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Schrempp: DaimlerChrysler no merger of equals

By Daniel Howes / The Detroit News

    FRANKFURT, Germany--You know history is being rewritten when the boss says today's mess always was part of yesterday's plan.
   Now we have DaimlerChrysler AG Chairman Juergen Schrempp confirming that his "merger of equals" with Chrysler Corp. never was intended to be any such thing. Chrysler, it turns out, always was to become the North American business unit of a reformed and renamed Daimler-Benz AG, answerable to Stuttgart.
   "Me being a chess player, I don't normally talk about the second or third move," Schrempp said in an interview published in Monday's Financial Times of London and confirmed by a DaimlerChrysler spokeswoman. "The structure we have now with Chrysler was always the structure I wanted.

"The structure we have now with Chrysler was always the structure I wanted," says DaimlerChrysler's Juergen Schrempp, right, with Robert Eaton in the early days of the merger.

   "We had to go a round-about way, but it had to be done for psychological reasons. If I had gone and said Chrysler would be a division, everybody on their side would have said: 'There is no way we'll do a deal.' But it's precisely what I wanted to do."
   It takes a lot of guts -- and a perplexing lack of tact -- to admit that you deceived 125,000 future employees to get a deal done. Such an admission is even more surprising considering that those employees are being asked by Schrempp and Auburn Hills-based President James P. Holden to make sacrifices to return Chrysler to profitability.
   Schrempp's comments may not inspire much loyalty in Auburn Hills because they shouldn't. The German owners of Chrysler continue to show an appalling lack of understanding for the symbolism of their actions. They also fail to appreciate the respect Americans have for executives who tell the truth in the beginning -- not more than two years later.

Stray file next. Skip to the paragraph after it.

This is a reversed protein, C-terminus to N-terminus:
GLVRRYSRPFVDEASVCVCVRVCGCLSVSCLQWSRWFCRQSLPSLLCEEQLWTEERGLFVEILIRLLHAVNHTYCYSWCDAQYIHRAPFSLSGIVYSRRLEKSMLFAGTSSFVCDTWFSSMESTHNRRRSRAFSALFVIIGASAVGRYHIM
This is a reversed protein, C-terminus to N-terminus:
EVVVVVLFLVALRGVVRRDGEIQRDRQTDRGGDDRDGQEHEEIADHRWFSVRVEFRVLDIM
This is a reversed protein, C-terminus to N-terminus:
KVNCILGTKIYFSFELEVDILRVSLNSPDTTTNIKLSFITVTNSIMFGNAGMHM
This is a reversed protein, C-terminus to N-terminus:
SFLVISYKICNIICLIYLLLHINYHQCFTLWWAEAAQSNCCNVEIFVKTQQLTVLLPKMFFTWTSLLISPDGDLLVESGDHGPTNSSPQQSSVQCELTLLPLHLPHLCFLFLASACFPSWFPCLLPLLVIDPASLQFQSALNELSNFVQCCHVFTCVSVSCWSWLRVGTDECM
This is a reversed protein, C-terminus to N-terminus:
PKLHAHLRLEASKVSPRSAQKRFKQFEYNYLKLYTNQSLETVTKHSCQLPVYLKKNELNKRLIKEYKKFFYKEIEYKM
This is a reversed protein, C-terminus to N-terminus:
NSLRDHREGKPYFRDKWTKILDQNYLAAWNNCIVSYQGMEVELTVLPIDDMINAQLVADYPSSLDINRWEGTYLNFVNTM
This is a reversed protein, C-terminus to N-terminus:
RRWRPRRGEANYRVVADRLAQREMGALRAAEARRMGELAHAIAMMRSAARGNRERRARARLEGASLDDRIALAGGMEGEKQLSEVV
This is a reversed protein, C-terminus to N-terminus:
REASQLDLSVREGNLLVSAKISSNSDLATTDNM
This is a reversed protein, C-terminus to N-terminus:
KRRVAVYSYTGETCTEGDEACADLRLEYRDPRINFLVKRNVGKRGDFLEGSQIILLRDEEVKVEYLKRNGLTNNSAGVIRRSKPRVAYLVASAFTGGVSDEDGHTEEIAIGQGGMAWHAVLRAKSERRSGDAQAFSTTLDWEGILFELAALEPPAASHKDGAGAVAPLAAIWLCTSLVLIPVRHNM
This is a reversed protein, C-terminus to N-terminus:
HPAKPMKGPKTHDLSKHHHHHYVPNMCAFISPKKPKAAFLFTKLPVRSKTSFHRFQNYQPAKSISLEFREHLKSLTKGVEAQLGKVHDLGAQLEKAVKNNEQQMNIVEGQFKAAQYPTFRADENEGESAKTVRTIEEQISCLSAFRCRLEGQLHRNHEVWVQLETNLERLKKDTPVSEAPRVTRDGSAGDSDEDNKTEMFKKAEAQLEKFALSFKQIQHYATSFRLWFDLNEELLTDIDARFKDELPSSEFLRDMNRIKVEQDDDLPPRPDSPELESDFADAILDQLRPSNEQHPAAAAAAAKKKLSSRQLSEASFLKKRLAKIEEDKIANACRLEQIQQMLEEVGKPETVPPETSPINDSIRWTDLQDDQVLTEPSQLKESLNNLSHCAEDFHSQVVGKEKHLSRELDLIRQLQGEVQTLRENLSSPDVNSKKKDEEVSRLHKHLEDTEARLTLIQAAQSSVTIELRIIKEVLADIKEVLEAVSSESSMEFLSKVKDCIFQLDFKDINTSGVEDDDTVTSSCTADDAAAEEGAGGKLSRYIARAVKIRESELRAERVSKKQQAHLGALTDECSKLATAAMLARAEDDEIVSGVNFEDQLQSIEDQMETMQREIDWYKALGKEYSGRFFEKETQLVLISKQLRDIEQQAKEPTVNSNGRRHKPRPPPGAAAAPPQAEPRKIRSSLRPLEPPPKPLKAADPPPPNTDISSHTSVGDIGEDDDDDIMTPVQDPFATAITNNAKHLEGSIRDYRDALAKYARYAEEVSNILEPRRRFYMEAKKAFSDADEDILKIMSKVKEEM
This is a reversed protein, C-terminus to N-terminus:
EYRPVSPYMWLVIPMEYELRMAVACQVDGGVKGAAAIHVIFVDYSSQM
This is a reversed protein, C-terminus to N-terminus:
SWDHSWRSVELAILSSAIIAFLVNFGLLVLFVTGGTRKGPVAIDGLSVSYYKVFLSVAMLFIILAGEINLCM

Chrysler's troubles -- illustrated most recently by last week's $512-million third-quarter operating loss, plans to idle seven plants to reduce excess inventory and an expected slowdown in October sales -- underscore the challenges facing Holden and his people. Yet Schrempp and his management board, in a stunning display of ham-handedness, are pressing ahead with a $5-million plan to renovate some three floors of New York's Chrysler Building.

During the first days, DaimlerChrysler executives Juergen Schrempp, left, and Robert Eaton often appeared together. Now Schrempp says Chrysler always was to become DCX's American unit.

   Of course, $5 million is not much money for a $151-billion global company like DaimlerChrysler. But the management board just spent another $5 million to renovate old Daimler-Benz treasury offices in the Seagram's Building to accommodate the management board's bi-monthly meetings. Now word is that DaimlerChrysler will keep both offices and push to make Manhattan the "virtual headquarters," meaning many key policy decisions will be made far from legal headquarters in Stuttgart and Auburn Hills.
   It's not the money, stupid, it's the symbolism. Last week, Holden said he would "not entirely preclude anything" in the accelerating austerity campaign -- including layoffs -- even as the management board is planning new Chrysler Building digs that include renovations of Walter P. Chrysler's elite Cloud Club.
   Holden is setting the right tone, but his boss isn't. While analysts continue to downgrade their outlooks for DaimlerChrysler, based on far more than the deteriorating Chrysler business, Schrempp continues to tout a strategy that has failed to deliver any big bangs with investors. Shares in DaimlerChrysler have lost more $60 billion in value since their high of $108 in January 1999. Was that part of the plan, too?